Lung cancer: Chances, symptoms and prevention
“The stats can look scary: Lung cancer is the third most common cancer and also the deadliest. Every year, lung cancer claims more lives than breast, colon and prostate cancers combined.”

New Gene Target for Aggressive Lung Cancer Discovered
“Northwestern Medicine scientists have identified and described a new gene that is responsible for activating an aggressive subtype of small-cell lung cancer, the P subtype, for which there is no current effective treatment. The findings were published recently in Science Advances.”

The importance of early screening for lung cancer
“People who are age 50 and above and who smoked at least a pack of cigarettes a day for 20 years are eligible for low-dose CT scans to check for lung cancer, a disease that was once considered a fatal diagnosis but is now much more treatable.”

Early Signs Of Lung Cancer You Should Be Aware Of
“Lung cancer refers to cancer that begins in the lungs. According to the American Cancer Society, there are two main types of lung cancer: non-small cell lung cancer (NSCLC) and small cell lung cancer (SCLC). NSCLC is the most common type of lung cancer, accounting for about 85 percent of all cases. The three main subtypes of NSCLC are adenocarcinoma, squamous cell carcinoma, and large cell carcinoma. SCLC accounts for the remaining 15 percent of lung cancers.”

Biomarker Testing Informs Lung Cancer Treatment: One Patient Tells Her Story
“This Lung Cancer Awareness Month (LCAM), Georgia native, Gwen, shares how lung cancer impacted her and her family, and the vital role comprehensive biomarker testing played in her treatment.”

Hepatitis News Update

Week Ending November 7, 2022

Fatty Liver Disease Has Increased Over the Past Two Decades
“Across the world, non-alcoholic fatty liver disease (NAFLD) is increasingly common, according to study results published in The Lancet Gastroenterology & Hepatology.”

Treating liver cancer
“More than 41,000 new cases of primary liver cancer and intrahepatic bile duct cancer will be diagnosed in the U.S. this year, and more than 30,000 people will die of these diseases, according to the American Cancer Society.”

Effectiveness and Safety of Sofosbuvir-Velpatasvir in Patients with Cirrhosis Associated with Genotype 3 Hepatitis C Infection in Xinjiang, China
“Patients with cirrhosis from genotype 3 (GT3) hepatitis C virus (HCV) infection are difficult to cure. This study investigated the effectiveness and safety of sofosbuvir-velpatasvir (SOF/VEL) with and without ribavirin (RBV) in patients with GT3 HCV-infection-related cirrhosis from Xinjiang, China.”

Hepatitis C Can Be Cured in Young People Who Inject Drugs
“Previously thought to be difficult or impossible, one study found HCV and drug use can be treated concurrently in young adults.”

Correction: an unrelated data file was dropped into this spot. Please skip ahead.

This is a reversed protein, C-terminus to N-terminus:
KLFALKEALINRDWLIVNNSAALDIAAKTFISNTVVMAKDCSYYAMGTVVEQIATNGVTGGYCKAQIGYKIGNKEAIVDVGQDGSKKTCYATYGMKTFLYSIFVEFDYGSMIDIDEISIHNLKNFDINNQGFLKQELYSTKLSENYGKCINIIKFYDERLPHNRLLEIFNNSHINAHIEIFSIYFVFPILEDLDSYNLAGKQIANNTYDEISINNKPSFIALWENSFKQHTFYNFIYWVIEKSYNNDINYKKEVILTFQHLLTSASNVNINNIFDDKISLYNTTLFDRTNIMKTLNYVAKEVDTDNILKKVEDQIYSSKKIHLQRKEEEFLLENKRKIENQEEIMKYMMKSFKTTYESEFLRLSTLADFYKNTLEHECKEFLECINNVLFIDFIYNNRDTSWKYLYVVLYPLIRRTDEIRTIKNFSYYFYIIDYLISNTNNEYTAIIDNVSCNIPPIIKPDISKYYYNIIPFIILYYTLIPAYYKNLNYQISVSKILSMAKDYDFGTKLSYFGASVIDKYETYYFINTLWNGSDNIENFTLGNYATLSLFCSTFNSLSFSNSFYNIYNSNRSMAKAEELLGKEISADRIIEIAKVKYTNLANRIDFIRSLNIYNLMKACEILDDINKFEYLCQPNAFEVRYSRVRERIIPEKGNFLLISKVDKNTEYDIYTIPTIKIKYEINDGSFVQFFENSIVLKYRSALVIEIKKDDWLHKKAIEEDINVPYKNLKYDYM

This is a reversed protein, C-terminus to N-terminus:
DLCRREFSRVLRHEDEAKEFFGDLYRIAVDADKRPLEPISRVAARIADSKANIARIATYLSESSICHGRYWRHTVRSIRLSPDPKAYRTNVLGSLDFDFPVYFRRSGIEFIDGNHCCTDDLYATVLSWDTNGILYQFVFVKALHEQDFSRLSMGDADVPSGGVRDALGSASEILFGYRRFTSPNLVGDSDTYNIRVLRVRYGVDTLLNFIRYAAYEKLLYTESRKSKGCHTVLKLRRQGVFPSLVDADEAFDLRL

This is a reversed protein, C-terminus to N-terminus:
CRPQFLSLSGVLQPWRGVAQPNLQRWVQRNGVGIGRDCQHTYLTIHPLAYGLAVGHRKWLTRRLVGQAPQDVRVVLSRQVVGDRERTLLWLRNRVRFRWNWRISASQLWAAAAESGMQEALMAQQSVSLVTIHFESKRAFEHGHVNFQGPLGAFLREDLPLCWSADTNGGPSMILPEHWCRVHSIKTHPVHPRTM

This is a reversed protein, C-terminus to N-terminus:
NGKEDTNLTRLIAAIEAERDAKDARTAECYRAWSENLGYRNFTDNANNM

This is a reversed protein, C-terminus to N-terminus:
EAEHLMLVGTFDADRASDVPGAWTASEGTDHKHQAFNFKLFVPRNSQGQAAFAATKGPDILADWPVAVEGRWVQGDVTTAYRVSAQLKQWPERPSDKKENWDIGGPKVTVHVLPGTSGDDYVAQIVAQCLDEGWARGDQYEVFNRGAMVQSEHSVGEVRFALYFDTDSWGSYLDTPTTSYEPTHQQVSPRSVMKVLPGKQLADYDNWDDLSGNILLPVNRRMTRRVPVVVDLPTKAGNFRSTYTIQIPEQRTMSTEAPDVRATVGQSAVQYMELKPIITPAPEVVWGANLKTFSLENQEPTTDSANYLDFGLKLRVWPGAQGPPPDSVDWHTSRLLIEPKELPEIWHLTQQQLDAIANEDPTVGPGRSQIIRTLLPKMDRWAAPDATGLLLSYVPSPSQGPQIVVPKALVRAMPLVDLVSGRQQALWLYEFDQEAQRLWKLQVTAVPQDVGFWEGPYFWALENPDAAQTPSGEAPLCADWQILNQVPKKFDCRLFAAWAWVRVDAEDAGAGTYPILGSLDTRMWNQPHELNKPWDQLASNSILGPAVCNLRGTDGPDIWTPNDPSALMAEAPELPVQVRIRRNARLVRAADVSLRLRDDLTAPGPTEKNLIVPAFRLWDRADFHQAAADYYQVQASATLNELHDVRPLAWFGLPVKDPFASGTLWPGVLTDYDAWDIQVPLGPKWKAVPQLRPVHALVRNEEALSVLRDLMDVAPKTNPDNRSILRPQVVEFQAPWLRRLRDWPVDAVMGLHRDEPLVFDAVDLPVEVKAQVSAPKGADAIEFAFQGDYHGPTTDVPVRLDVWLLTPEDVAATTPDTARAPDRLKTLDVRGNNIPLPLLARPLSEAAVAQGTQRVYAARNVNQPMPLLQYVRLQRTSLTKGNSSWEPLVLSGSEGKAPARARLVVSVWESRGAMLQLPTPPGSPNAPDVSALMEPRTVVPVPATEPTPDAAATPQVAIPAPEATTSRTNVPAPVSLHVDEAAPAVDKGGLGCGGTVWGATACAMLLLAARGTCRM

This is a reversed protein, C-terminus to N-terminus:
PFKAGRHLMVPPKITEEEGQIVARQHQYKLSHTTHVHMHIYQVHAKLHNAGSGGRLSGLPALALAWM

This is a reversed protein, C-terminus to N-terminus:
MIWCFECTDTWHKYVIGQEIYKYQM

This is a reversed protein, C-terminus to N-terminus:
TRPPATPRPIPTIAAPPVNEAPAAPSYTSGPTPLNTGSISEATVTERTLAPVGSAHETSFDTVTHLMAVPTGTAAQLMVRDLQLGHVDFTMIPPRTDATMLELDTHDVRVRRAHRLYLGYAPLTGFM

Previously unknown hepatitis B virus pathway from the cell identified
“Around 1.5 million people worldwide become infected with the hepatitis B virus (HBV) every year. A research team led by the Paul-Ehrlich-Institut has identified a previously unknown pathway for the egress of hepatitis B virus particles from cells: researchers were able to visualize intact virus particles in extracellular vesicles (exosomes) for the first time.”

Cirrhosis of the Liver: A Case Report and Literature Review of a Rare Case Presentation of Autoimmune Hepatitis With Systemic Sclerosis
“Systemic sclerosis (SSc) is a chronic systemic disease that affects the skin, heart, lungs, kidneys, gastrointestinal tract, and musculoskeletal system. Although gastrointestinal involvement has been reported in approximately 90% of scleroderma patients, liver involvement is uncommon.”

My Choices News Update

Week Ending November 7, 2022

Legal and Ethical Use of Complementary and Alternative Medicine Interventions in Oncology
“A dangerous trend is emerging to force physicians to provide unproven drugs to patients with COVID-19. It could spill over into oncology.”

How to Build Healthy Habits
“It’s not about willpower. Good habits happen when we set ourselves up for success. Our challenge will show you how.”

Do Isometric Exercises Build Strength? A Fitness Expert Explains
“Everyone has different goals when it comes to working out. Some aim to gain muscle, others look to lose weight, and some want to build strength and endurance. Isometric exercises are great for the latter and are super common in more static routines like yoga. Below, a fitness expert explains how they work, the benefits, and offers a few isometric exercise examples that you can try during your next gym session.”

“Self-Healing”: A Novel and Integrated Multimodal Concept for the Management of Musculoskeletal Pain
“According to the World Health Organization (WHO) more than 1.7 billion people suffer from musculoskeletal (MSK) conditions.1,2 MSK conditions are the leading contributor to disability worldwide, with low back pain (LBP) and osteoarthritis (OA) being the leading causes of physical disability globally, with a prevalence of 700 million and 500 million people, respectively.”

You’re eating healthier these days, but is it as healthy as you think?
“Only about 1 in 4 people could accurately estimate how healthy they were eating when asked to assess their diet after a year spent trying to lose weight, researchers found.”

Should You Eat Based On Your Blood Type? What Experts Say
“Your blood type matters in ways that might surprise you. It’s tied to your risk of heart disease, how much you get bit by mosquitoes and more. There’s even a diet based on blood type, which proposes that people with type O blood should focus on eating different foods than, say, those with type A or B.”

How A Health Psychologist Can Help With Your Digestive Issues
“There’s a lot of research that shows a clear relationship between stress and gastrointestinal inflammation.”